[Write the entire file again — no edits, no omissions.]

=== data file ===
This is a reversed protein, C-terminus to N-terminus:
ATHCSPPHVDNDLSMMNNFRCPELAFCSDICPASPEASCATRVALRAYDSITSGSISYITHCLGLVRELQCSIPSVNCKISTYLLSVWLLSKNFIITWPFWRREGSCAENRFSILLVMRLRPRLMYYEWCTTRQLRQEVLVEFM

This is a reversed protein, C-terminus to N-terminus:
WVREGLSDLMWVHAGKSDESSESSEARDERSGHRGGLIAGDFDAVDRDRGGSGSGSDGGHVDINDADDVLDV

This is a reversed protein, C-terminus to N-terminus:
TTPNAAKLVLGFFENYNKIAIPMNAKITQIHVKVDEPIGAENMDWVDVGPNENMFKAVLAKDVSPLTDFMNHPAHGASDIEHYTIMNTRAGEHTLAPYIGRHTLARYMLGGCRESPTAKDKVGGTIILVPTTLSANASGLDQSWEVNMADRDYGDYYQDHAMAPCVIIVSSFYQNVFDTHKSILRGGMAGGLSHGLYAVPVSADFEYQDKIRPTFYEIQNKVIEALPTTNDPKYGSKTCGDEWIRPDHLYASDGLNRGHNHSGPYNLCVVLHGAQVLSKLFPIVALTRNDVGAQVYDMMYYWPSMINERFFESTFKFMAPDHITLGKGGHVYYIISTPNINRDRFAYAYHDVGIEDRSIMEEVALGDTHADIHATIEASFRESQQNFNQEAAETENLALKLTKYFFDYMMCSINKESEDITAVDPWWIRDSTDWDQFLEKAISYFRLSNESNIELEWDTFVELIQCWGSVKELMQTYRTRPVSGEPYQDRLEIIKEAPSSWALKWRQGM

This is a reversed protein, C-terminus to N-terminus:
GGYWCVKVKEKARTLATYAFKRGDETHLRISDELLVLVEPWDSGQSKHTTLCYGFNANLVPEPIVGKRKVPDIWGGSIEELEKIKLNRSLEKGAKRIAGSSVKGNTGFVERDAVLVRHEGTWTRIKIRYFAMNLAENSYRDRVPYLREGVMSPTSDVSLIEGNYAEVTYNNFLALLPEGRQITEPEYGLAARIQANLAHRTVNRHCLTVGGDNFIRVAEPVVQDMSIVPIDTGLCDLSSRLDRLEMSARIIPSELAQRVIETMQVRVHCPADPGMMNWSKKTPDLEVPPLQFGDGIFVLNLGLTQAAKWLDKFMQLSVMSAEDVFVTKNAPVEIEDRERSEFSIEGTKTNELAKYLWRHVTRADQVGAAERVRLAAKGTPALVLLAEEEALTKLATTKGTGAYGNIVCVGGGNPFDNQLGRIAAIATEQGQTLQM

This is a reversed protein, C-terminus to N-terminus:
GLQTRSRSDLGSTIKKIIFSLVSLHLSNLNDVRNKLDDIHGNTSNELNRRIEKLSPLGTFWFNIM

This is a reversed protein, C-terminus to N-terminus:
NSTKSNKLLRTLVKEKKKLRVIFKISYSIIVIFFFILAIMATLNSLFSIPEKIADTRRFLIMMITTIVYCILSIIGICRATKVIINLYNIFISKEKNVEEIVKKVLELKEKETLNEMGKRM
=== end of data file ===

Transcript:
This is a reversed protein, C-terminus to N-terminus:
ATHCSPPHVDNDLSMMNNFRCPELAFCSDICPASPEASCATRVALRAYDSITSGSISYITHCLGLVRELQCSIPSVNCKISTYLLSVWLLSKNFIITWPFWRREGSCAENRFSILLVMRLRPRLMYYEWCTTRQLRQEVLVEFM

This is a reversed protein, C-terminus to N-terminus:
WVREGLSDLMWVHAGKSDESSESSEARDERSGHRGGLIAGDFDAVDRDRGGSGSGSDGGHVDINDADDVLDV

This is a reversed protein, C-terminus to N-terminus:
TTPNAAKLVLGFFENYNKIAIPMNAKITQIHVKVDEPIGAENMDWVDVGPNENMFKAVLAKDVSPLTDFMNHPAHGASDIEHYTIMNTRAGEHTLAPYIGRHTLARYMLGGCRESPTAKDKVGGTIILVPTTLSANASGLDQSWEVNMADRDYGDYYQDHAMAPCVIIVSSFYQNVFDTHKSILRGGMAGGLSHGLYAVPVSADFEYQDKIRPTFYEIQNKVIEALPTTNDPKYGSKTCGDEWIRPDHLYASDGLNRGHNHSGPYNLCVVLHGAQVLSKLFPIVALTRNDVGAQVYDMMYYWPSMINERFFESTFKFMAPDHITLGKGGHVYYIISTPNINRDRFAYAYHDVGIEDRSIMEEVALGDTHADIHATIEASFRESQQNFNQEAAETENLALKLTKYFFDYMMCSINKESEDITAVDPWWIRDSTDWDQFLEKAISYFRLSNESNIELEWDTFVELIQCWGSVKELMQTYRTRPVSGEPYQDRLEIIKEAPSSWALKWRQGM

This is a reversed protein, C-terminus to N-terminus:
GGYWCVKVKEKARTLATYAFKRGDETHLRISDELLVLVEPWDSGQSKHTTLCYGFNANLVPEPIVGKRKVPDIWGGSIEELEKIKLNRSLEKGAKRIAGSSVKGNTGFVERDAVLVRHEGTWTRIKIRYFAMNLAENSYRDRVPYLREGVMSPTSDVSLIEGNYAEVTYNNFLALLPEGRQITEPEYGLAARIQANLAHRTVNRHCLTVGGDNFIRVAEPVVQDMSIVPIDTGLCDLSSRLDRLEMSARIIPSELAQRVIETMQVRVHCPADPGMMNWSKKTPDLEVPPLQFGDGIFVLNLGLTQAAKWLDKFMQLSVMSAEDVFVTKNAPVEIEDRERSEFSIEGTKTNELAKYLWRHVTRADQVGAAERVRLAAKGTPALVLLAEEEALTKLATTKGTGAYGNIVCVGGGNPFDNQLGRIAAIATEQGQTLQM

This is a reversed protein, C-terminus to N-terminus:
GLQTRSRSDLGSTIKKIIFSLVSLHLSNLNDVRNKLDDIHGNTSNELNRRIEKLSPLGTFWFNIM

This is a reversed protein, C-terminus to N-terminus:
NSTKSNKLLRTLVKEKKKLRVIFKISYSIIVIFFFILAIMATLNSLFSIPEKIADTRRFLIMMITTIVYCILSIIGICRATKVIINLYNIFISKEKNVEEIVKKVLELKEKETLNEMGKRM